SOAS University of London

Department of Anthropology and Sociology

The research of the Department of Anthropology and Sociology has significant influence on policy, practice and public education, through multiple interactions - with international development agencies, NGO networks, museums and galleries, the UK asylum system and law-making, and with craft industries. These interactions have an impact not only in SOAS regions of specialism - Asia, Africa and the Middle East – but throughout the world. 

The Department’s reach is extend by the enduring relationships it has built through repeated engagement with key economic, cultural and diplomatic non-academic users as diverse as the World Bank, NGOs in India, the Royal Institute of British Architects and the UK Foreign and Commonwealth Office.  

Bringing the world’s attention to the art of central Nigeria

Exhibits in 'Central Nigeria Unmasked'

Emeritus Professor Richard Fardon is one of the main authors of a 600 page catalogue accompanying the international exhibition entitled ‘Central Nigeria Unmasked’, producing the first comprehensive overview of the hitherto poorly understood arts of the region. Read more... 

Supporting research on parliaments in Myanmar and Ethiopia

Supporting Ethiopian scholars to publish Workshop, Mekelle University

The Parliaments4People (P4P) Grants scheme was set up to create interdisciplinary research opportunities and support research capacity development in Ethiopia and Myanmar by funding local scholars. This network of scholars initially sought to research the relationship between parliaments and people but has since widened its scope, engaging in advocacy around the mobilisation of global voices in academic, creative industry, and policy-making environments. Read more...

Reasserting the value of labour and craft

Fine woodwork instructor and trainees, Building Crafts College, London

Through his fieldwork with builder-craftspeople in Yemen and Mali and fine woodwork trainees in East London, Emeritus Professor Trevor Marchand has developed a profound understanding of the nature of apprenticeship and the importance of learning and preserving manual skills. Professor Marchand has worked with UK craftspeople, architects and educationalists to advocate for crafts as key elements of the creative industries, contributing not only to the nation’s economy, but to its social and cultural life. Read more...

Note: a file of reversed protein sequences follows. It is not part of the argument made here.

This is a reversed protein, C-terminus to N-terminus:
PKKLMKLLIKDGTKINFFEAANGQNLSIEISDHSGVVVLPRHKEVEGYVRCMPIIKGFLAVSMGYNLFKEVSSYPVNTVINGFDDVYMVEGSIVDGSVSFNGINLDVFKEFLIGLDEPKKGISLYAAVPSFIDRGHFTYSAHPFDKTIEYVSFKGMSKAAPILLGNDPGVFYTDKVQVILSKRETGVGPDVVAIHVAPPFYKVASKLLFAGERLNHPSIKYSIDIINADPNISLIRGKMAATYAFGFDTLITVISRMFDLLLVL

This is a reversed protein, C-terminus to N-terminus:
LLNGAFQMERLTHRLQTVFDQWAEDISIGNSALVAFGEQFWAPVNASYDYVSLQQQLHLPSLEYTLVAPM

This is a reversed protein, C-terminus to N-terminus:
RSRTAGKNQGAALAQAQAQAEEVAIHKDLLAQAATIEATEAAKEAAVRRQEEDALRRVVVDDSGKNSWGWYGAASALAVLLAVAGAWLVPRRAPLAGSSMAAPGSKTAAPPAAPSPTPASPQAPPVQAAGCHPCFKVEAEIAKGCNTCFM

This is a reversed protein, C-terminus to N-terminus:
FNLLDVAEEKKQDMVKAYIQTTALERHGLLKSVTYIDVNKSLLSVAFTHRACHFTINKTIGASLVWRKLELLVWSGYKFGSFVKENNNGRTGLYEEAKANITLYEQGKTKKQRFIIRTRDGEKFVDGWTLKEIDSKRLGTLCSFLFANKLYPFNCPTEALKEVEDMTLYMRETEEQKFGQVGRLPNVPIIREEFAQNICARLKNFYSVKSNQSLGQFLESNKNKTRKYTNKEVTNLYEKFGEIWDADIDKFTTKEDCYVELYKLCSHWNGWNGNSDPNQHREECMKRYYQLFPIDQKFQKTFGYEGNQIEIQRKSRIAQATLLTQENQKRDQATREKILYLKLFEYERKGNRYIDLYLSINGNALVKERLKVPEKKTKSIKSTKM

Using ethnography as a tool for understanding parliaments and transforming working practices

The •	House of Commons Chamber. This image is subject to parliamentary copyright.

Since 1998, Professor Emma Crewe’s ethnographies of the Houses of Parliament have transformed not only our understanding of the institution and the many people and relationships that underpin it, but the study of parliaments more broadly. Having pioneered ethnographic approaches to studying parliament, Professor Crewe’s work has positioned parliament as an object of anthropological study, whilst challenging political scientists in Europe, South Asia and Eastern Africa to approach their work with an ethnographic lens. Read more...

Informing policy and practice in international development

Literacy class in West Bengal. Photo: Sudipto Das

Development aid policy and practice around the world has been informed by the research of David Mosse, Professor of Social Anthropology. His novel approach to questions of policy analysis and policy change has been widely influential on thinking among policy makers and practitioners, from the UK government’s Department for International Development (DfID) to the university sector in China and the World Bank. Read more...

2020-2021 Annual Departmental Review

Dolls being ritually disposed of in Heisei, Japan. Image by Fabio Gygi

This Annual Review is to share the creative and wonderful anthropological engagements colleagues and students have continued throughout the pandemic year – often in the oddly less visible online world. The format is intended to allow individual stories and voices to be told, when read together they show the tremendous collective effort that has gone into the department this year. Read more...